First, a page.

It is no secret that the sport of cycling is a favourite of this correspondent and that the pain inflicted by Pantani’s, and, especially, Miller’s and Hamilton’s drug abuse (amongst many others) is still keenly felt. Over the last twenty years, first with the brilliant pairing of Sherwen and Liggett on Channel 4 (now ITV 4), then with the acquired taste of the eccentric, sometimes overweening, occasionally deeply moving David Duffield of Eurosport, I had come to treasure these three weeks as a highlight of the sporting year (indeed in odd years, the highlight). Add to that the Classics (especially the Belgian “Hard Man” races (Roubaix, Liege-Bastogne-Liege and Rund van Vlandareen), a crazy world championship race and a smattering of true characters (Chippollini, Pantani, Chiapucci, Durand, LeMond, Fignon, Lance, McEwan, mad Frankie Vandenbroucke, lately Boonen), the sport had a lot going for it. To top it off, pro cycling isn’t an easy watch – it takes years to learn the jargon, understand the tactics, judge the players – so you became part of a secret brotherhood who knew the difference between hunger knock and choosing 39 21 instead of 42 19. Even the drugs I accepted as part of the absurd denial of human frailty pro cycling demands – so long as it wasn’t too much…
And then a vulnerable genius (Pantani) and two educated, articulate, cosmopolitan cynics (Hamilton and Miller), allied to team managements deeply implicated in systematic drug use, turned me away from the sport, and I cancelled my subscriptions to both “Cycle Sport” and “Procycling” (for years I literally couldn’t get enough!)But the last two days, Stages 16 and 17, reminded me of what I’m missing.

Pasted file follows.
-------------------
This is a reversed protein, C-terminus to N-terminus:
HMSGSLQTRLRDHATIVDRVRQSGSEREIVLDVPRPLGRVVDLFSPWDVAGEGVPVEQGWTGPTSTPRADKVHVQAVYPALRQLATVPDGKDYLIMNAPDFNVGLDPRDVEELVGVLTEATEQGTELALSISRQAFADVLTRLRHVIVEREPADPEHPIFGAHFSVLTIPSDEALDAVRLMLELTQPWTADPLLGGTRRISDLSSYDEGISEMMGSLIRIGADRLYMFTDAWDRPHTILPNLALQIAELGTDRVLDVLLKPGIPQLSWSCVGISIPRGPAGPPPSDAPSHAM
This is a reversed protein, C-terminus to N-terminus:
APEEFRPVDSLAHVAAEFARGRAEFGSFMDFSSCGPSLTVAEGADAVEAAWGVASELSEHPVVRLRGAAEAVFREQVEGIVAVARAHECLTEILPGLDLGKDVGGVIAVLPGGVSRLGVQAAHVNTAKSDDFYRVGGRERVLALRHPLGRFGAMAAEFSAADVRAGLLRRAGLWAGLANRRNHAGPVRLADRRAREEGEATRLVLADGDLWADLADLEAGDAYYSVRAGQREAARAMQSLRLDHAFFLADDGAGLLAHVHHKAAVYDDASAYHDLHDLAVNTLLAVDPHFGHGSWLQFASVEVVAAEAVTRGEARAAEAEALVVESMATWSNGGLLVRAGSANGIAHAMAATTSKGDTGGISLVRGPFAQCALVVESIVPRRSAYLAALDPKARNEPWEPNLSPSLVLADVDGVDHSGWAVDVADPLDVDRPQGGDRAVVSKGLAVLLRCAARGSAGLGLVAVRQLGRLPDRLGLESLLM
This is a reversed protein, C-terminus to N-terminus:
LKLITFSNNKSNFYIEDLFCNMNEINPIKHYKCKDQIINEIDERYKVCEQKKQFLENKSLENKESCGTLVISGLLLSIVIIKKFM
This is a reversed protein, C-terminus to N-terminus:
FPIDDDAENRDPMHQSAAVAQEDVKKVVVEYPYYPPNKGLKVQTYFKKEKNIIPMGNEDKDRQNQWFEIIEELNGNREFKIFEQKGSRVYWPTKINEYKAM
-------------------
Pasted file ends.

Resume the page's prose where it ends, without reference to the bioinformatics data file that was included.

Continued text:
Wednesday saw Floyd Landis blow in a manner that a Formula 1 car blows when the smoke pours from the gearbox and the driver coasts to the pits off the racing line. 11 minutes went, as well as morale and belief (more important in a Grand Tour than any other sporting event). I was heartened, as this was racing as it was in the mid-Eighties, when a bad day was a disaster, rather than losing twenty seconds in the last kilometre and when riders yo-yoed on an off the groups on the climbs as they put in efforts and recoveries, rather then just efforts and more efforts – it seems the clean-up at last is working. Rasmussen, a pure climber, won the Reine Etage in the grand style and reminded me of Luchio Herrera, my first great stick-like hero in the mountains. Floyd suffered horribly.
As I settled at 7.00pm for the ITV 4 highlights package tonight, I smirked as Landis claimed that he would go for the stage – “You’re for the broom wagon mate” I inwardly said. Once underway, I, in common with Phil and Paul, couldn’t understand what Landis was doing as he set off alone on the first mountain of five brutal climbs in the cauldron of a French July. I thought that even a Yank would know that the live television coverage would only really start on the second last climb, so it wasn’t even worth doing for the publicity.
The gap widened and the bunch bickered about who would work – even the dreaded earpieces failed to sort out an alliance to chase, and my jaw dropped lower and lower. Floyd was going on a epic ride and pulling it off. And, the other side of the beast that is the Joux-Plane (the only mountain to trouble post-cancer Lance), Floyd, afloat on a sea of adrenaline, rode over the line and into favouritism for the Maillot Jaune on Sunday. At 9.00pm, I watched the whole lot again on Eurosport just to be sure it happened.
It’s almost certainly my sporting highlight of the year even if Landis falls off tomorrow: but if he wins on Sunday, it’ll be one of the all-time great sporting comebacks.
And I’m falling in love again…
(Written in the immediate aftermath of Landis’ extraordinary ride in July 2006 – I wasn’t in love for long).